Will the dollar remain the default global currency?

Philip Keezer
3 min readApr 21, 2022

The dollar has been the world’s go-to currency for decades. It was pegged to a rate of $35 per ounce of gold in 1944 at the Bretton Woods Conference and this gold standard secured its position as a default currency in the post-war world. Then, when the dollar was untethered from gold in the 1970’s, the US economy continued to grow, fuelled by this new found fiscal freedom.

Recent events however, seem to signal that the pre-eminent position of the dollar may be coming to an end. What would this mean for the economy, and what strategies can businesses adopt to mitigate any risk here?

Status of the global economy

The global economy flourishes when there is peace in the world and control and stewardship from one source. However, recent events have put pressure on this stability, and highlighted the existential risks posed to the economic status quo.

From the COVID-19 pandemic which stalled global business and led to the printing of vast sums of money with the inevitable inflationary consequences, to the conflict that has erupted in Ukraine which threatens to escalate, the global economy is under strain the likes of which hasn’t been seen for decades.

Amidst the confusion of the invasion, and in response to economic sanctions, Russia pegged the Ruble to gold, which put the currency back on the world map. In addition, the US has, in recent years, incurred a huge debt with China, currently standing at $1.063 trillion. The US can currently impose trade tariffs and sanctions, and this is a significant part of the power the country wields on the world stage. If the dollar were to lose its power therefore, it could mea a big shift in geopolitical reality.

Impact on the future of businesses

Threats to the dollars status as global reserve currency could have a significant impact on businesses and entrepreneurs globally. Increasingly, countries and institutions are diversifying their currency reserves, as a means of hedging bets against the current uncertainty. Israel, for example, just added significant amounts of Chinese RMB to its reserves, in what the country describes as a ‘philosophy change’.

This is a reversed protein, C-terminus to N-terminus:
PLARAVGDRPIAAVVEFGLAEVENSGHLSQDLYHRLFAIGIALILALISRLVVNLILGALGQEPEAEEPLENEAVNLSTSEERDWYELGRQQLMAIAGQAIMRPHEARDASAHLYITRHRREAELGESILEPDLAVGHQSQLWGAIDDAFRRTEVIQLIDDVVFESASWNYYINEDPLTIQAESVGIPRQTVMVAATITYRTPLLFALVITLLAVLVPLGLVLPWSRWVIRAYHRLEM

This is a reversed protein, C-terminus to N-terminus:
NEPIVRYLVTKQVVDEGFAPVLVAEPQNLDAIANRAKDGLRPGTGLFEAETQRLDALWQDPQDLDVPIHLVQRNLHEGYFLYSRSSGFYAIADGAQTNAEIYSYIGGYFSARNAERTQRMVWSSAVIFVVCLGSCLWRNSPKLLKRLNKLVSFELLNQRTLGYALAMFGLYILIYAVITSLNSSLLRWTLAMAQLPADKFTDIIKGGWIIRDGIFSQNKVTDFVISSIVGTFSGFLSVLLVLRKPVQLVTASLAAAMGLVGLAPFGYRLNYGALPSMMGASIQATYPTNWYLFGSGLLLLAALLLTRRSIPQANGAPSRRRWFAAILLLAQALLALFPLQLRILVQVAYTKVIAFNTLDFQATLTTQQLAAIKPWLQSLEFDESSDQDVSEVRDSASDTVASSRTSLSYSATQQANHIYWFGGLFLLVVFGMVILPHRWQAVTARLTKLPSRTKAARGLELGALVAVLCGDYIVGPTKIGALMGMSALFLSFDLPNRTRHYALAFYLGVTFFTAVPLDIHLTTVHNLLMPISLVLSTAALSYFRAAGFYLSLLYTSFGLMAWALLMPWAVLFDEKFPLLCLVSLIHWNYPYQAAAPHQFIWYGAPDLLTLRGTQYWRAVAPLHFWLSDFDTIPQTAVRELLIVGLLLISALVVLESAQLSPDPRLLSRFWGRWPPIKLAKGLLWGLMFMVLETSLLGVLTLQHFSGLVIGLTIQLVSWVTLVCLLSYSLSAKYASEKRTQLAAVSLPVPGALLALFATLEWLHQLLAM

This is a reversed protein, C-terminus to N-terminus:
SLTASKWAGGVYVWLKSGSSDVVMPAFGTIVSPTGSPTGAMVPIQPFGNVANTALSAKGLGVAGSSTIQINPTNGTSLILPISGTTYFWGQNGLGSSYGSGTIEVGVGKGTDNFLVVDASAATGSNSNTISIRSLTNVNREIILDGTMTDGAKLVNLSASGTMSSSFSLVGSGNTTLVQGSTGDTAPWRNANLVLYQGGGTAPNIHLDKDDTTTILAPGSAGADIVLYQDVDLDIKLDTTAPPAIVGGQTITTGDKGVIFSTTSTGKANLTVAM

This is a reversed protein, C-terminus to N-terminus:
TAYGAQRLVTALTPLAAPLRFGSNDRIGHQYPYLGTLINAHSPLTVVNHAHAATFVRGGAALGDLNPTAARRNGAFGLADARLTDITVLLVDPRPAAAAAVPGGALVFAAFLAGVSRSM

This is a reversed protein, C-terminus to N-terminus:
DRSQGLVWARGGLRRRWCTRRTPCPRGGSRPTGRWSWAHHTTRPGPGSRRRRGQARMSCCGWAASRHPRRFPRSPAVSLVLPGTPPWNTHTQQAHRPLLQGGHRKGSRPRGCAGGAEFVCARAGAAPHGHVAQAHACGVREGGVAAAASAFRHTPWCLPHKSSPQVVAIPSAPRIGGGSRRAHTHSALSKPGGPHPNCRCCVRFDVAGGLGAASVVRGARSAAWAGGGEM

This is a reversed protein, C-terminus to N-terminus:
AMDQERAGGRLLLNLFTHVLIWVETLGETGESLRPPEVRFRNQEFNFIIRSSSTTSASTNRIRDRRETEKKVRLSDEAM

Businesses to should engage in a philosophy change, rather than standing still and hoping for a continuation of the status quo. Other currencies hold value, with some set to hold even more value in the future, for example, cryptocurrencies.

For decades, the dollar survived several recessions, political instabilities, and general performance issues. However, as the world changes, it becomes clear that the value of the dollar is not absolute. Several mainstream industries and businesses currently accept payments in the form of multiple currencies and, of course, crypto. Therefore, any forward-thinking entrepreneur should focus on diversifying the range of currencies they can work with.

While crypto is in its early days and struggling with inflation, other options present themselves and the crypto market now caters for a range of risk appetites, with so called ‘stable coins’ growing in popularity.


When faced with uncertainty, successful businesses and entrepreneurs re-evaluate their options. The dollar has been reliable for so long, but recent events suggest that that trend could end. Therefore, this is the right time to consider alternatives to the dollar, such as crypto or currencies. Thinking along those lines is better than a wait-and-see approach.

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Philip Keezer

I’m Philip J. Keezer, president and founder of management consulting firm Grindstone Capital. Dedicated to hard work, learning, positivity and accountability.